With a busy holiday season set to start, Sunwater is reminding recreational users of its waterways to stay vigilant, especially when visiting those with lower water levels.
Lower water levels across our dams, lakes and weirs mean submerged hazards can lurk just below the surface, increasing the chance of accidents occurring for locals and visitors alike.
As Queensland is forecast to receive higher-than-average rainfall this summer, significant flows into our dams, lakes and weirs can also result in changes within the waterways.
To educate regional Queenslanders about the risks associated with water-based activities, Sunwater has launched an advertising campaign on the dangers of not checking things out before getting in the water.
The campaign is being aired in locations closest to Sunwater’s assets and will run until January.
Sunwater Chief Executive Officer Glenn Stockton urges holiday-makers to have fun while enjoying waterways safely.
“After a tough year navigating COVID-19, it’s understandable people want to come together outside and enjoy the summer months swimming, boating and fishing,” he said.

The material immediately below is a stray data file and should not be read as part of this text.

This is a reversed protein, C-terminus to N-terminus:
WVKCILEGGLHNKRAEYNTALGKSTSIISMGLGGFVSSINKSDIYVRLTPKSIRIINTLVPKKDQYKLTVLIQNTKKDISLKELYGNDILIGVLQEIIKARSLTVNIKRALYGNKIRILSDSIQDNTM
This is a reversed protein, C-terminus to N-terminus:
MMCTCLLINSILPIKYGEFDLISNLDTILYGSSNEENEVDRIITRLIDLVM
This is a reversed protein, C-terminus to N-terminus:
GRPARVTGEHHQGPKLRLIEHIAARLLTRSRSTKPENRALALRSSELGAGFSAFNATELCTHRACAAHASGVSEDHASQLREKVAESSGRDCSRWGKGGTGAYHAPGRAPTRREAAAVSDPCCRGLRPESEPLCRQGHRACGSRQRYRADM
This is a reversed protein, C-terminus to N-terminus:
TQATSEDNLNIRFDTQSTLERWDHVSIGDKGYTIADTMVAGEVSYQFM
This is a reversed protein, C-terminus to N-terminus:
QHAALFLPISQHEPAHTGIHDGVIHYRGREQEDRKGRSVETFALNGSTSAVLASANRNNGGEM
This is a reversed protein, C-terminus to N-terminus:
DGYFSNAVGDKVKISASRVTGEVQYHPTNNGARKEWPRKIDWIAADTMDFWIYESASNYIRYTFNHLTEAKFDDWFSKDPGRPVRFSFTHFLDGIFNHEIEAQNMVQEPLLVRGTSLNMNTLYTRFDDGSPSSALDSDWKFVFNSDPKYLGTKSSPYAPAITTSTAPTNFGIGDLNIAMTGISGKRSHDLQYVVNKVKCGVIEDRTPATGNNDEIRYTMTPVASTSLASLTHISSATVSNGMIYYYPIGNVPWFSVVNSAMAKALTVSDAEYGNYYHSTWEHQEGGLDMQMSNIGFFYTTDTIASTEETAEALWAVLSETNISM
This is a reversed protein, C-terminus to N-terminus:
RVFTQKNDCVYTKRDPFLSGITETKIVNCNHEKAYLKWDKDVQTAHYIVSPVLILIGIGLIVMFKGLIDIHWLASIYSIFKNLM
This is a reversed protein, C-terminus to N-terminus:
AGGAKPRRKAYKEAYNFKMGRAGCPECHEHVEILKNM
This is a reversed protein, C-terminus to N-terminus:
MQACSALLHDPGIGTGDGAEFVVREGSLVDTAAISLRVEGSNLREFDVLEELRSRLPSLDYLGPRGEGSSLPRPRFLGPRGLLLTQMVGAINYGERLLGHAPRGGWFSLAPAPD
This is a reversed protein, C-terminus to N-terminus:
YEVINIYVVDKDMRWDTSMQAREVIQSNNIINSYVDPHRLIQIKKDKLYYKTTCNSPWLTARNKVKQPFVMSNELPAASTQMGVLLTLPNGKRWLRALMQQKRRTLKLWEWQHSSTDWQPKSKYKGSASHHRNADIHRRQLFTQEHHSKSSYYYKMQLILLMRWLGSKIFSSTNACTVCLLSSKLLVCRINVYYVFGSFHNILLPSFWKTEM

“But visiting our dams, especially those with lower water levels, should be done with caution.
“While things may appear calm on the water, there can be submerged hazards such as tree branches, stumps, sharp, loose or slippery rocks, sandbanks and debris, which can cause serious injury.”
Whether the water level is high or low, boats should always obey speed limits and only tow water skiers and boarders in deeper areas.
Swimmers should also be aware of their abilities as strong currents and undertows can be present. Additionally, underwater hazards can move with the currents, arising in shallow areas previously thought to be safe.
Before heading to a dam, lake or weir this season, visitors should check storage levels on the Sunwater website or app. Recreation users should also check signs, check conditions, and visit the Maritime Safety Queensland website for the latest speed restrictions on inland waterways before entering the water.
Queenslanders can learn more about the “Check things out before you get in” campaign here.